Meaning, Expression, and Thought

Meaning, Expression, and Thought

Meaning, Expression, and Thought

Meaning, Expression, and Thought

Synopsis

This philosophical treatise on the foundations of semantics is a systematic effort to clarify, deepen, and defend the classical doctrine that words are conventional signs of mental states, principally thoughts and ideas, and that meaning consists in their expression. This expression theory of meaning is developed by carrying out the Gricean program, explaining what it is for words to have meaning in terms of speaker meaning, and what it is for a speaker to mean something in terms of intention. But Grice's own formulations are rejected and alternatives developed. The foundations of the expression theory are explored at length, and the author develops the theory of thought as a fundamental cognitive phenomenon distinct from belief and desire, argues for the thesis that thoughts have parts, and identifies ideas or concepts with parts of thoughts. This book will appeal to students and professionals interested in the philosophy of language.

Excerpt

I began work on thought, belief, and desire shortly after I graduated from the University of Michigan in 1973, inspired by Alvin Goldman and his A Theory of Human Action, along with Stephen Stich, Arthur Burks, John Perry, and Jaegwon Kim. That work grew into my doctoral dissertation (Princeton University, 1977), directed by David Lewis, Gilbert Harman, and Richard Jeffrey I remain indebted to these outstanding philosophers not only for key ideas but also for instilling a love of philosophy. the dissertation became a book-length manuscript entitled “Elements of Psychology: Belief, Desire, and Thought.” When a chapter on meaning took on the proportions of a book all by itself, I decided to first complete the present volume, Meaning, Expression, and Thought. Many of the ideas on thought presented in Part iii were first developed in my dissertation and elaborated in “Belief, Desire, and Thought.” I use them here to provide the psychological foundations for the theory of meaning developed in the rest of this work. This book was delayed by my recent Implicature (1998), which explains why Grice's great “synthetic” project gets so much less attention here than his “analytic” project. I wrote Meaning, Expression, and Thought, furthermore, in tandem with my forthcoming Nondescriptive Meaning and Reference, which applies the expression theory of meaning to names, indexicals, and other special cases, develops the expression theory of reference in greater depth, and shows how referential semantics can be treated in the expression theory.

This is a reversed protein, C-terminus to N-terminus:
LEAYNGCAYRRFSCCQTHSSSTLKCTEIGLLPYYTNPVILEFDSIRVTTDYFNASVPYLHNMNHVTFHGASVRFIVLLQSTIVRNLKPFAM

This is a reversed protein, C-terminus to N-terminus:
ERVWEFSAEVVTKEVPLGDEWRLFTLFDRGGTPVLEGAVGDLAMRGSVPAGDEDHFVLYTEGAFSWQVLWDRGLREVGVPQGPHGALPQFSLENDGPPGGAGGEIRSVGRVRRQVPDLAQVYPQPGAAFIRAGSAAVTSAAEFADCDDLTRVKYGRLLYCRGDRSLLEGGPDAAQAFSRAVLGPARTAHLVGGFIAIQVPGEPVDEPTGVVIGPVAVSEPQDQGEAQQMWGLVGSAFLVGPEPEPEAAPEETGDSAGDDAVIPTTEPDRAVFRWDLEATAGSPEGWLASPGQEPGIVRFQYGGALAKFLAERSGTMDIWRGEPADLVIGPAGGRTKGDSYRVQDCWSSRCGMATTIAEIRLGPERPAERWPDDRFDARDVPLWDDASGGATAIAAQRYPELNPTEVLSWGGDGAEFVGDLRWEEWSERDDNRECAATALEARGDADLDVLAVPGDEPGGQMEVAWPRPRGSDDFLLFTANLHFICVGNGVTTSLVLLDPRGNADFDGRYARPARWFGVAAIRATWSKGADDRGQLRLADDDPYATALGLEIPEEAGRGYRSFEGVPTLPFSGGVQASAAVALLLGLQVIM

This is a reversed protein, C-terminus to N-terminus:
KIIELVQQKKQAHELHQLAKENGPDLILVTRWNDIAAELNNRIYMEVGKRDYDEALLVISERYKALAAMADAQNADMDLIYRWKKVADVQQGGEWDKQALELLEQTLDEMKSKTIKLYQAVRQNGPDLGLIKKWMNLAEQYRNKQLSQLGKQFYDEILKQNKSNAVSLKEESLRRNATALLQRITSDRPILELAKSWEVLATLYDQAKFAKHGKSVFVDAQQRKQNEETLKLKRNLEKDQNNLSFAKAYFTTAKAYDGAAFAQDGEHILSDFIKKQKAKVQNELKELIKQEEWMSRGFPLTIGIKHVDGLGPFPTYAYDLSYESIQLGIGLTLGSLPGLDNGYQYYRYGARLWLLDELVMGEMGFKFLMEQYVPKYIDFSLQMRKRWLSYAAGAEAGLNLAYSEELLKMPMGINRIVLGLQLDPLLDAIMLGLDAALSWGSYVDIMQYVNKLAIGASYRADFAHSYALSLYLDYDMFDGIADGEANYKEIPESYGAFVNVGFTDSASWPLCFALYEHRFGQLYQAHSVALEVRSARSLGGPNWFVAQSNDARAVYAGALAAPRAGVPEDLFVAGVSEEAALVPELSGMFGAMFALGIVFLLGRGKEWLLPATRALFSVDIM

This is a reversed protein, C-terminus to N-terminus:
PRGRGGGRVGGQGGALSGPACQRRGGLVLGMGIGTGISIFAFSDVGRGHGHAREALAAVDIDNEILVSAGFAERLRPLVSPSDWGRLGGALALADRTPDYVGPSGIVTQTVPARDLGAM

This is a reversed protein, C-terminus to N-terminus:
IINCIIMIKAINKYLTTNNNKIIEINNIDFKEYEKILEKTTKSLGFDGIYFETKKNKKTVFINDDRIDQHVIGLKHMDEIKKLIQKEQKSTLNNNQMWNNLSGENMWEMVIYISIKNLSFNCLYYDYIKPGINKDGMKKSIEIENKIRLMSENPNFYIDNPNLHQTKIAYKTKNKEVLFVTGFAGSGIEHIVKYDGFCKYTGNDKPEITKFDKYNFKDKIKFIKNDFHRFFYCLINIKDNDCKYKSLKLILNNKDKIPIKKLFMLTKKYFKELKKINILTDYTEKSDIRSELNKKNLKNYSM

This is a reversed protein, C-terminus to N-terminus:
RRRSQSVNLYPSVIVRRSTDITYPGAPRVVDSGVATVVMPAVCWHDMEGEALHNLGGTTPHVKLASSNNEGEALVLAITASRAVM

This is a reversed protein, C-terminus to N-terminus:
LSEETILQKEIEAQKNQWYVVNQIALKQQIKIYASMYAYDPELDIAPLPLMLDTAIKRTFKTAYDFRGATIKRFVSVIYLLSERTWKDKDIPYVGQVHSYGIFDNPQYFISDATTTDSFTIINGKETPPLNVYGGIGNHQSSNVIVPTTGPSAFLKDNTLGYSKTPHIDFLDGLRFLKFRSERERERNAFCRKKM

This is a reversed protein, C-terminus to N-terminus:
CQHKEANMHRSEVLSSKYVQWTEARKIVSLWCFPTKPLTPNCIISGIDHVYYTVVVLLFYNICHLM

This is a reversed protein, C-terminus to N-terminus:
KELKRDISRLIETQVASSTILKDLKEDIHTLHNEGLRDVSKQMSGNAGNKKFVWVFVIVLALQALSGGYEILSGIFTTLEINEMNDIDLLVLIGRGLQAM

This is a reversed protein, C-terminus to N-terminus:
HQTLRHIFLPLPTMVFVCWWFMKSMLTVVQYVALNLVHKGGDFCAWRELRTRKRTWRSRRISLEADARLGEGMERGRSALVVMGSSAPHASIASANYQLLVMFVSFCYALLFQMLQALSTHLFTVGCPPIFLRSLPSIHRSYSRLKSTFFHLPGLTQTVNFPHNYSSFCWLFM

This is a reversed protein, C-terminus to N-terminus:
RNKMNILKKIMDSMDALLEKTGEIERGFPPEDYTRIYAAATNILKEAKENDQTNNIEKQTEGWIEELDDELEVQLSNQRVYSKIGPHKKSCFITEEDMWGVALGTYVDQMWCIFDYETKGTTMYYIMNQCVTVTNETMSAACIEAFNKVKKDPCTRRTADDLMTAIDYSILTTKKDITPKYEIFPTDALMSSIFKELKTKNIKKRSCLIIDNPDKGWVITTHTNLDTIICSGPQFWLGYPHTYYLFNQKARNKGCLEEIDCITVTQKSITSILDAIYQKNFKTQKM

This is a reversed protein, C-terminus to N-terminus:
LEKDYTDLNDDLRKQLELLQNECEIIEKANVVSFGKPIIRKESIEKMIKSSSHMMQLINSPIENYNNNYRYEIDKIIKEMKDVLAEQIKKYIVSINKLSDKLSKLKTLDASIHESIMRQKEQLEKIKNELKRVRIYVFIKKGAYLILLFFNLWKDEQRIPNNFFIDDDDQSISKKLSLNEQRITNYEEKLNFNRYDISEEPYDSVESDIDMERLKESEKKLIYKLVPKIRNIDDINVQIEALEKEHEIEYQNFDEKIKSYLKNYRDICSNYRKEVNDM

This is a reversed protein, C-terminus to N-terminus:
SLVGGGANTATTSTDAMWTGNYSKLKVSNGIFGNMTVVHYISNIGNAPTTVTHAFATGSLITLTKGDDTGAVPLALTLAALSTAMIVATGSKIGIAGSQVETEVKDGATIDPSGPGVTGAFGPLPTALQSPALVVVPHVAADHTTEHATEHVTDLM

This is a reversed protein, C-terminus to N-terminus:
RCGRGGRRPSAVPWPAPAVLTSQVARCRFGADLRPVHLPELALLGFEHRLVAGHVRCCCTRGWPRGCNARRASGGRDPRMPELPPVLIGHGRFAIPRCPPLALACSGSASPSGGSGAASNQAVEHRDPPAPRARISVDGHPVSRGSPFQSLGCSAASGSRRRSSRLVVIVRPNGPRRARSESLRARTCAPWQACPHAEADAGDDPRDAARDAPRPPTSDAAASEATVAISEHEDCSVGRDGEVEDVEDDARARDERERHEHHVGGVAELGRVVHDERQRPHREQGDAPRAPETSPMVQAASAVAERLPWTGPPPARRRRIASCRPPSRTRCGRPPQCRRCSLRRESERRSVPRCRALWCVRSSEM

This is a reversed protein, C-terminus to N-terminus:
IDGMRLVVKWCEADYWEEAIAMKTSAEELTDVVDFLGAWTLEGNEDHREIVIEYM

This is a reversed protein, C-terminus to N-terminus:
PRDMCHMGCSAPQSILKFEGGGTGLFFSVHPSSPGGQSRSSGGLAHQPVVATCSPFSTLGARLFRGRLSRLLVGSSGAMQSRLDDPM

While revised and reorganized here, most of the material in Chapters 1–4 has appeared in the following publications: “Expression of Emotion,” American Philosophical Quarterly 25 (1988): 279–291; “Speaker Meaning,” Linguistics and Philosophy 15 (1992): 223–253; “Cogitative and Cognitive Speaker Meaning,” Philosophical Studies 67 (1992): 71–88; and . . .

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